5. They disagree with any obligation and they are flat-out insulted and feel like you are trying to steal from them or otherwise rip them off. This creates a business who, when asked, may not have great things to say about your work. Are you okay with that? Will you lose your "friend" over this?

Be aware, in my experience the most likely outcomes are 3, 4, and 5 above.

Number 2 above is possible but it's very rare to find any business willing to pay for something they didn't request. That's not how business survive.

If they agree to #1 above, hold onto them as a client as best you can, because I've never heard of that happening. It's like finding a unicorn or catching a rainbow.

  • Great answer. To add, assuming you don't ask for compensation from that company, I'd try to make it a generic web site system, and put it on your portfolio - assuming all the store's branding and naming has been removed
    – Canadian Luke
    Commented Apr 7, 2015 at 18:00
  • -1 You flat tire example doesn't fit the OP's issue. There's a third party, the friend. A lot of time these situations seem worse than they truly are because of the undefined terms. The parents probably don't even care paying for the site; it's probably the friend who is confusing the whole thing. I don't know with who you're doing business but I think polite human beings can easily get #1 by simply using the techniques of Peter MV and Voxwoman. $50? Really, business owners are not that cheap, it's all deductible too... You exaggerate and project yourself a lot in the OP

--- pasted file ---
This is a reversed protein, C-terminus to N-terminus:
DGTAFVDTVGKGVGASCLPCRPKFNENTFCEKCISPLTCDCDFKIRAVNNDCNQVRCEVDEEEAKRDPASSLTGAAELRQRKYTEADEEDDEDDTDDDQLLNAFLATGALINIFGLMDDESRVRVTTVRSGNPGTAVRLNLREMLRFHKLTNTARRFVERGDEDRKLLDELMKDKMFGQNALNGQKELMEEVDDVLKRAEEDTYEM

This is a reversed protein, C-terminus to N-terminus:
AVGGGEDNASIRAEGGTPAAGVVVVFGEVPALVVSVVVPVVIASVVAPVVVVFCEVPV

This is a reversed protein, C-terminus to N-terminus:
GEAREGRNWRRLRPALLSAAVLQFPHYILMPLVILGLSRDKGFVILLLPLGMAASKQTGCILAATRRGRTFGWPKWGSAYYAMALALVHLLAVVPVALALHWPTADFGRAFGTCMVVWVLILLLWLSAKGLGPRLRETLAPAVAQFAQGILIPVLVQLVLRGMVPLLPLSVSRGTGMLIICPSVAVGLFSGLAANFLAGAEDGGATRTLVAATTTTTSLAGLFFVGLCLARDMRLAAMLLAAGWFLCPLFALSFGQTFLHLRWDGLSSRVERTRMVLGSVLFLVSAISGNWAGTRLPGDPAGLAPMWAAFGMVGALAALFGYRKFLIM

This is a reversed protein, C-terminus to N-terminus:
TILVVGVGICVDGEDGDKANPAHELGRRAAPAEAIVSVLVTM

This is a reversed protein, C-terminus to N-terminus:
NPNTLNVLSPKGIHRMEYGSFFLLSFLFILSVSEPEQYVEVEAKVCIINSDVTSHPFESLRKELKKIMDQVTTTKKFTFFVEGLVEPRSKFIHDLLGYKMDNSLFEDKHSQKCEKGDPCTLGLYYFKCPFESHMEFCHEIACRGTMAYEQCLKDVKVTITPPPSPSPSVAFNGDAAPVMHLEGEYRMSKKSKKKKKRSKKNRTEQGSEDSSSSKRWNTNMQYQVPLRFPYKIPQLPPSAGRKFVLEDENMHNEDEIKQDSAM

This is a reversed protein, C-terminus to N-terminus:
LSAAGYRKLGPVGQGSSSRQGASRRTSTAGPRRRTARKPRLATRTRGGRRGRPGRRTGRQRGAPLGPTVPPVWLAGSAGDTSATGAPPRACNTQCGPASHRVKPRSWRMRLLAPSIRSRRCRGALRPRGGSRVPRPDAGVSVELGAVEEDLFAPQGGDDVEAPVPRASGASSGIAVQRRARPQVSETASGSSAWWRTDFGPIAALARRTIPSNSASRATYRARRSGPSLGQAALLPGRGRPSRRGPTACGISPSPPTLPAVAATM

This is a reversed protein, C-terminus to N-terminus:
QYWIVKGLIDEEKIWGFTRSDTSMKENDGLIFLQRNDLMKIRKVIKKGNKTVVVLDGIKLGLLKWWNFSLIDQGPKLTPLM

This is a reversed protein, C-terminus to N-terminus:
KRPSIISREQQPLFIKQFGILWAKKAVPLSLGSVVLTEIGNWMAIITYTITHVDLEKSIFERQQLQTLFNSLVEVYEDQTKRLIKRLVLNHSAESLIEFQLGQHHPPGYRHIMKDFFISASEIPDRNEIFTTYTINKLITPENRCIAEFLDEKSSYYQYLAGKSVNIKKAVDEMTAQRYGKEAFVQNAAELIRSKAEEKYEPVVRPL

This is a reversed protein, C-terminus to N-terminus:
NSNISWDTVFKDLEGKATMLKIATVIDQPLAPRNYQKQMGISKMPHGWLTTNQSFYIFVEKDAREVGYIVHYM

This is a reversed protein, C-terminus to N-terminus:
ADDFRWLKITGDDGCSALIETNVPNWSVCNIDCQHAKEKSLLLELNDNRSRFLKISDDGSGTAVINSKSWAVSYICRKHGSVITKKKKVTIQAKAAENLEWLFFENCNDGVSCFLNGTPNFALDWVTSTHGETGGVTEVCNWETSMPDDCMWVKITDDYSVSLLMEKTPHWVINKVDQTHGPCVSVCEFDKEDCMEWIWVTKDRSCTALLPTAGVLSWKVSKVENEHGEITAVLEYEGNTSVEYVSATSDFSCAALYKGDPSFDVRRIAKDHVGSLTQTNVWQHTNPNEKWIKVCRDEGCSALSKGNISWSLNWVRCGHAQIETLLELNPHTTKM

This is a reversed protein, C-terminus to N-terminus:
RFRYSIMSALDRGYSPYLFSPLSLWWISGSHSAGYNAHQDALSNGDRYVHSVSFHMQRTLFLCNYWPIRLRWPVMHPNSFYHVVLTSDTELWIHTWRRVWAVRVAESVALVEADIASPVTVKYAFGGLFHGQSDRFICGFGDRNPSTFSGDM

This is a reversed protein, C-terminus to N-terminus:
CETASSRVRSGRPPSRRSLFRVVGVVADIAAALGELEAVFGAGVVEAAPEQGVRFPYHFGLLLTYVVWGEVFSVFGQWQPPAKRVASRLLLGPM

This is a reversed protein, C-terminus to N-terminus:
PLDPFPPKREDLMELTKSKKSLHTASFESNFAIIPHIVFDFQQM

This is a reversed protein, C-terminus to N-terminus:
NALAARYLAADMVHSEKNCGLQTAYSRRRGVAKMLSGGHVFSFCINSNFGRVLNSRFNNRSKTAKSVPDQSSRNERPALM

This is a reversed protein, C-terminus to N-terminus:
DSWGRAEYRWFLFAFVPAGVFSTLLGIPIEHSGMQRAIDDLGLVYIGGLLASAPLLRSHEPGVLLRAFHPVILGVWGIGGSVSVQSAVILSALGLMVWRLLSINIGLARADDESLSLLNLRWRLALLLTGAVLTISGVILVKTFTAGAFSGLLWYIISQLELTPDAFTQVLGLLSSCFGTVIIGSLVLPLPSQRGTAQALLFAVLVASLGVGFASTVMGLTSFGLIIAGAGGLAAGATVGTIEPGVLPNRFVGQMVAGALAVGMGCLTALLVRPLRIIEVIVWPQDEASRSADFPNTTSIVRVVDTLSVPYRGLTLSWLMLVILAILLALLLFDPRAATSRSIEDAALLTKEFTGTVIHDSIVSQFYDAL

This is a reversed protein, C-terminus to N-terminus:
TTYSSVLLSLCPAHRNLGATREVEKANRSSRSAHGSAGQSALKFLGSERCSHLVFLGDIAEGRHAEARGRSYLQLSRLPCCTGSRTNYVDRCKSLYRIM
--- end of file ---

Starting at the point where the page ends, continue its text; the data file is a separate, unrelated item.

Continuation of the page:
– go-junta
    Commented Aug 12, 2015 at 12:54

Firstly, it's your fault for not making it look like you will do it for free. Now, let's see what you can do.

Is this a good friend or just a friend? If she's a good friend, then she will ask you how much she owes you. I know I would do it for my good friends.

If she's just a friend, then you can talk about compensation. Make a time sheet of all the work and ask her about compensation. Since YOU did not talk about money on the first place, either give her some hours for free and charge the rest OR charge all under privileged hourly rate.

Make sure you tell her that remaining work will be charged per your usual hourly rate.